A HOLIDAYMAKER who was left needing a wheelchair after a local's Westie terrier ran at his horse during a ride on a Pembrokeshire beach, is suing the dog owner for up to £5 million.

Dutch financial advisor Lourens Koetsier, 63, suffered a severe spinal injury when he was thrown from his horse during a guide-led canter on the sands of a Druidston Beach in June 2018.

Mr Koetsier claims the accident occurred because an unleashed West Highland Terrier called 'Max' ran under the horse, spooking it into bucking and throwing him to the ground.

The tourist is now suing for up to £5 million at the High Court, saying Max's owner, David Clifford Thomas, should have had him on a lead.

But Mr Thomas, who had had Max since he was a puppy, says there is no reason to blame his 'small, elderly and gentle' Westie for the accident, and denies liability.

He insists there was no reason why he should have had to leash Max while walking him on a beach where local bylaws allow pet owners to let their dogs run freely.

According to documents filed at the High Court, London, Mr Koetsier is an experienced horseman, having owned a pony as a child and competed as an adult, riding Dutch warmblood sport horses from his teens until he was in his forties.

MORE NEWS:

On the day of the accident, he paid for a guide-led canter along Druidston Haven through ride providers, Nolton Stables.

His lawyers say that as the riders set off for a second canter Max began running towards Mr Koetsier's group from behind, barking as he approached.

"[Mr Koetsier's horse] Bonfire was stationary when the same small white dog went underneath him from behind and behind the claimant," says his barrister, Matthew Chapman QC.

"Bonfire reacted explosively, [his] head went down while he jumped from the ground and flung up his hind legs in a violent and propulsive buck.

The National Wales:

Experienced horse rider Lourens at home with his own horses prior to the incident

"The claimant was violently propelled out of the saddle, over Bonfire and on to the ground. The claimant landed on or about the top of his head and suffered catastrophic personal injury."

Mr Koetsier was evacuated by air ambulance, having sustained a central spinal cord injury, which required fusion of some of his vertebrae, leaving him with incomplete tetraplegia.

He now experiences spasms and has impaired hand function, while his ability to care for himself, get around and work have been ‘substantially impaired’, says his barrister.

He uses a wheelchair when outside, although he can walk short distances with a walking frame, and his home has had to be specially adapted.

Mr Chapman claims that Max's owner, Mr Thomas, is liable to pay compensation because he should have had the dog under control, which would have prevented the accident happening.

The National Wales: The air ambulance took Lourens to the University Hospital of Wales in Cardiff where he was diagnosed with central spinal cord syndrome injuryThe air ambulance took Lourens to the University Hospital of Wales in Cardiff where he was diagnosed with central spinal cord syndrome injury

The air ambulance took Lourens to the University Hospital of Wales in Cardiff where he was diagnosed with central spinal cord syndrome injury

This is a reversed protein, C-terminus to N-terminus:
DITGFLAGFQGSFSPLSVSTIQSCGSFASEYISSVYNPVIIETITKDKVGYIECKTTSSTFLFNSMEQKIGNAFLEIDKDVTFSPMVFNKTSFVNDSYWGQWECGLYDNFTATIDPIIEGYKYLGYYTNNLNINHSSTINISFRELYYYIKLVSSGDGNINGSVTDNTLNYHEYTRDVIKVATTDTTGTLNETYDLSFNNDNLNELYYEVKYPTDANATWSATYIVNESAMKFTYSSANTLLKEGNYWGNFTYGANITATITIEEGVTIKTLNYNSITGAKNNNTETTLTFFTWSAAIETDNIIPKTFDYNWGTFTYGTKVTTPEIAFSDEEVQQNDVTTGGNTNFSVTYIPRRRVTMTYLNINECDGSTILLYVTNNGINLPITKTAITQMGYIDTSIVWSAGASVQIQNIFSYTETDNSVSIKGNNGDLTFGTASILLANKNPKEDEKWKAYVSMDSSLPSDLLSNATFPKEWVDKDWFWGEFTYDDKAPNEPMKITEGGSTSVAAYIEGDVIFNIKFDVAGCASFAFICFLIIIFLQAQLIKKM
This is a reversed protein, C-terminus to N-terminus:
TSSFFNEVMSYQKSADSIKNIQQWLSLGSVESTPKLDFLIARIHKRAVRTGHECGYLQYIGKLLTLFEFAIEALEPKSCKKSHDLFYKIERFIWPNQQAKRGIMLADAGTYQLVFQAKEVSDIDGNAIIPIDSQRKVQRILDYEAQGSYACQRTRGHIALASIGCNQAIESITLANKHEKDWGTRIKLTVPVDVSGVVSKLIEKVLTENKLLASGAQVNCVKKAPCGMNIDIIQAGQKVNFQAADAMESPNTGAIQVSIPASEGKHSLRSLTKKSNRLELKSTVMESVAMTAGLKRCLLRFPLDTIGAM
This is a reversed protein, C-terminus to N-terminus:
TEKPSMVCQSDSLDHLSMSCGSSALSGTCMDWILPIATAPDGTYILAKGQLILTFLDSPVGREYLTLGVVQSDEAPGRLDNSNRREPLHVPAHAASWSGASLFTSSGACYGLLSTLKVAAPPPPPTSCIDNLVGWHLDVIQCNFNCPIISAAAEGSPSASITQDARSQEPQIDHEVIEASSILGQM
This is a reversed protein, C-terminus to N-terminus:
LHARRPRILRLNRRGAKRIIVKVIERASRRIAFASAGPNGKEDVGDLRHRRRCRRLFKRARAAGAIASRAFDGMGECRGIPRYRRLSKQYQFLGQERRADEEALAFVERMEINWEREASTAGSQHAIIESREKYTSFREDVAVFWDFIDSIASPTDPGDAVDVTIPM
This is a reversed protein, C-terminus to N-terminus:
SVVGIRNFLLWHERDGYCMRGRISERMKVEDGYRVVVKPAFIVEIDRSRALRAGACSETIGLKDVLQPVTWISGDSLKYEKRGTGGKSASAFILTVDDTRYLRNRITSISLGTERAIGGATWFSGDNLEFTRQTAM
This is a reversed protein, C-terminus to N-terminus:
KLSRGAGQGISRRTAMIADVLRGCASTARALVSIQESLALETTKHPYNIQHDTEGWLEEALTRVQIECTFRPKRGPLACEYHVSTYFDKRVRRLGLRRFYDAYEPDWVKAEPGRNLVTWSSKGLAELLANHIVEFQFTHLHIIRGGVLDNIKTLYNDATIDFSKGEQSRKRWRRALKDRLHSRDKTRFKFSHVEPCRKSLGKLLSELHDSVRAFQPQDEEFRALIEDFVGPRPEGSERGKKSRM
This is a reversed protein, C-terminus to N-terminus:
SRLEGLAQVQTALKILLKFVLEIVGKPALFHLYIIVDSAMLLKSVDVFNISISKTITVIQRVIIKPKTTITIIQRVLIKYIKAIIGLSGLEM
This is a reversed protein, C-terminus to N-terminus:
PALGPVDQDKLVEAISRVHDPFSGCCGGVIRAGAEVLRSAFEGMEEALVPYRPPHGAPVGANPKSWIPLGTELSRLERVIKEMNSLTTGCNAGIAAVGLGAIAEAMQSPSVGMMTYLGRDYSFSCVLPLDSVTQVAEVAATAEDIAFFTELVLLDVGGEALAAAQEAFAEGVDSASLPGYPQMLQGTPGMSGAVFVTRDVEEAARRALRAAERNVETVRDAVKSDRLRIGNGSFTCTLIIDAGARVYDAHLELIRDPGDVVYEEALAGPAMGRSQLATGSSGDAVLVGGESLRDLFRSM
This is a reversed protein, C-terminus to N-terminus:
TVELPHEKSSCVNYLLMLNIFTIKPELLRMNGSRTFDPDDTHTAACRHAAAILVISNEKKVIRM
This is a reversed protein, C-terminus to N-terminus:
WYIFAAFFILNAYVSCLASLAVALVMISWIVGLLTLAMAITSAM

He also blames LJP Owen Ltd, trading as Nolton Stables, for allowing the group to canter a second time after Max had first been seen running off his lead.

"The accident would not have happened if the dog had not been running loose and/or out of control and if the cantering group had not been led for their second canter while the dog was still loose," he said.

For Mr Thomas, barrister Andrew Arentsen said there was no reason why Max should have been on his lead, since Druidston beach is regularly used by dog walkers to exercise their pets freely.

"It is precisely the type of location where dog owners can reasonably allow their dogs to run without restraint," he said.

He also denied that 14-tear-old Max was an aggressive dog, saying that he had always been ‘friendly, gentle and social’. “He has never chased or been aggressive to horses at all,” he said. "Max was an obedient dog who would return to Mr Thomas when called.

He says Max had shown initially only a "mild interest" in the horses that day and he only ran after them when they cantered a second time.

“He was not barking or acting aggressively,” he said. "It is admitted that the claimant fell from his horse. It is not known precisely why that occurred, save for the fact that the claimant lost control of the horse and lost his seat.

"Max was not disobedient or out of control, nor barking or yapping."

He adds: "The accident occurred because the group of horses stopped, having cantered past Max, and because the claimant lost control of his horse and lost his seat upon the same."

For LJP Owen Ltd, which operates as Nolton Stables, barrister Charles Woodhouse denied that it was at fault for Mr Koetsier's accident, since the horse in question was perfectly comfortable around dogs.

The company, which serves 6,000 customers a year, keeps dogs loose at the stables so horses can acclimatise to them, and any which are not comfortable around dogs would be sold, he says.

He says the company does not know precisely what the horse did when the dog ran to him, but that one staff member thought he may have attempted to jump over the Westie.

"The risk of a horse bucking, jumping, rearing or otherwise moving in such a way as to unseat its rider is an ordinary risk of riding horses of which the claimant was well aware and which he voluntarily accepted in choosing to ride Bonfire," he says.

The case reached court last week for a preparatory hearing ahead of a full trial of the claim at a later date.

Lawyers for Mr Koetsier said they would be seeking a damages payout of up to £5 million.